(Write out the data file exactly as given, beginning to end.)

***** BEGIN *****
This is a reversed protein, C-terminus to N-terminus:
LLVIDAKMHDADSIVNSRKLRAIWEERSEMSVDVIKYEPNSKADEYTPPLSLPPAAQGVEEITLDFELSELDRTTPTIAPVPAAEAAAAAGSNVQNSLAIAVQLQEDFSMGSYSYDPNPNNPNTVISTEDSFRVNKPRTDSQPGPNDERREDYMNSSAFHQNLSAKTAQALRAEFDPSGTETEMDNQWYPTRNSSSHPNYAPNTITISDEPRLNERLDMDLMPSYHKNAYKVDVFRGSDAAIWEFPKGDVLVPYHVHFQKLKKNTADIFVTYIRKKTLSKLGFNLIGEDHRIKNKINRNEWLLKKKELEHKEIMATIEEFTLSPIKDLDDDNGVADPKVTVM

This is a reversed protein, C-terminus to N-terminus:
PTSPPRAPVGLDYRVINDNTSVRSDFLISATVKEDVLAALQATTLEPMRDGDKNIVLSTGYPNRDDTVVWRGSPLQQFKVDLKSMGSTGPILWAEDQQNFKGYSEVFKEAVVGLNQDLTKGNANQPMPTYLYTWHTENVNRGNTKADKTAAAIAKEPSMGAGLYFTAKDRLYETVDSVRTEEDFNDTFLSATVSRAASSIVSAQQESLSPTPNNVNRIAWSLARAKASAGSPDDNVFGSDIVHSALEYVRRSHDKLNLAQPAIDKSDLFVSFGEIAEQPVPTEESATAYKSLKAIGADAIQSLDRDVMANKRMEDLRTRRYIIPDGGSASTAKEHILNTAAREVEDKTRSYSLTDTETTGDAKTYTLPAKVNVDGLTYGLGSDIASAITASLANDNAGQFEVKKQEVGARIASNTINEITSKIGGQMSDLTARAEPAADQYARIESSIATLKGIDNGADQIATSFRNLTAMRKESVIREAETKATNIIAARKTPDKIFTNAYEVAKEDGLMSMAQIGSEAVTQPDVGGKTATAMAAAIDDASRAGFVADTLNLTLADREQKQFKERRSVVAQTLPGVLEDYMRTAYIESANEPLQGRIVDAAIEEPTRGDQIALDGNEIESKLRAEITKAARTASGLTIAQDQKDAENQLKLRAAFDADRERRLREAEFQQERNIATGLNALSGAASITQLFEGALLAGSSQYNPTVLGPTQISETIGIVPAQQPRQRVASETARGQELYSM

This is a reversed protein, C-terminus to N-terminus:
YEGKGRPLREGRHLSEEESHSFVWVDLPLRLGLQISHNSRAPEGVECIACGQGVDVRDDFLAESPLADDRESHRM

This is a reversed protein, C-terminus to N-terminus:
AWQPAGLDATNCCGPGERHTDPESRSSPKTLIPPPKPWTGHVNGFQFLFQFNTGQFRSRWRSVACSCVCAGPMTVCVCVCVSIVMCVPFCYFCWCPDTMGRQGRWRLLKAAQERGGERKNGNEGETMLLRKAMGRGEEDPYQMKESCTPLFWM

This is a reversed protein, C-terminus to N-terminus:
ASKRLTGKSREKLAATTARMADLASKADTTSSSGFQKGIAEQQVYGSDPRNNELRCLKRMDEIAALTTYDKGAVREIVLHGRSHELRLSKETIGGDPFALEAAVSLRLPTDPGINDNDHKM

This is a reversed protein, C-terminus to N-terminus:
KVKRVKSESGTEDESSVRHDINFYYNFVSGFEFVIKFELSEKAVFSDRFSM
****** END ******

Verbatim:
This is a reversed protein, C-terminus to N-terminus:
LLVIDAKMHDADSIVNSRKLRAIWEERSEMSVDVIKYEPNSKADEYTPPLSLPPAAQGVEEITLDFELSELDRTTPTIAPVPAAEAAAAAGSNVQNSLAIAVQLQEDFSMGSYSYDPNPNNPNTVISTEDSFRVNKPRTDSQPGPNDERREDYMNSSAFHQNLSAKTAQALRAEFDPSGTETEMDNQWYPTRNSSSHPNYAPNTITISDEPRLNERLDMDLMPSYHKNAYKVDVFRGSDAAIWEFPKGDVLVPYHVHFQKLKKNTADIFVTYIRKKTLSKLGFNLIGEDHRIKNKINRNEWLLKKKELEHKEIMATIEEFTLSPIKDLDDDNGVADPKVTVM

This is a reversed protein, C-terminus to N-terminus:
PTSPPRAPVGLDYRVINDNTSVRSDFLISATVKEDVLAALQATTLEPMRDGDKNIVLSTGYPNRDDTVVWRGSPLQQFKVDLKSMGSTGPILWAEDQQNFKGYSEVFKEAVVGLNQDLTKGNANQPMPTYLYTWHTENVNRGNTKADKTAAAIAKEPSMGAGLYFTAKDRLYETVDSVRTEEDFNDTFLSATVSRAASSIVSAQQESLSPTPNNVNRIAWSLARAKASAGSPDDNVFGSDIVHSALEYVRRSHDKLNLAQPAIDKSDLFVSFGEIAEQPVPTEESATAYKSLKAIGADAIQSLDRDVMANKRMEDLRTRRYIIPDGGSASTAKEHILNTAAREVEDKTRSYSLTDTETTGDAKTYTLPAKVNVDGLTYGLGSDIASAITASLANDNAGQFEVKKQEVGARIASNTINEITSKIGGQMSDLTARAEPAADQYARIESSIATLKGIDNGADQIATSFRNLTAMRKESVIREAETKATNIIAARKTPDKIFTNAYEVAKEDGLMSMAQIGSEAVTQPDVGGKTATAMAAAIDDASRAGFVADTLNLTLADREQKQFKERRSVVAQTLPGVLEDYMRTAYIESANEPLQGRIVDAAIEEPTRGDQIALDGNEIESKLRAEITKAARTASGLTIAQDQKDAENQLKLRAAFDADRERRLREAEFQQERNIATGLNALSGAASITQLFEGALLAGSSQYNPTVLGPTQISETIGIVPAQQPRQRVASETARGQELYSM

This is a reversed protein, C-terminus to N-terminus:
YEGKGRPLREGRHLSEEESHSFVWVDLPLRLGLQISHNSRAPEGVECIACGQGVDVRDDFLAESPLADDRESHRM

This is a reversed protein, C-terminus to N-terminus:
AWQPAGLDATNCCGPGERHTDPESRSSPKTLIPPPKPWTGHVNGFQFLFQFNTGQFRSRWRSVACSCVCAGPMTVCVCVCVSIVMCVPFCYFCWCPDTMGRQGRWRLLKAAQERGGERKNGNEGETMLLRKAMGRGEEDPYQMKESCTPLFWM

This is a reversed protein, C-terminus to N-terminus:
ASKRLTGKSREKLAATTARMADLASKADTTSSSGFQKGIAEQQVYGSDPRNNELRCLKRMDEIAALTTYDKGAVREIVLHGRSHELRLSKETIGGDPFALEAAVSLRLPTDPGINDNDHKM

This is a reversed protein, C-terminus to N-terminus:
KVKRVKSESGTEDESSVRHDINFYYNFVSGFEFVIKFELSEKAVFSDRFSM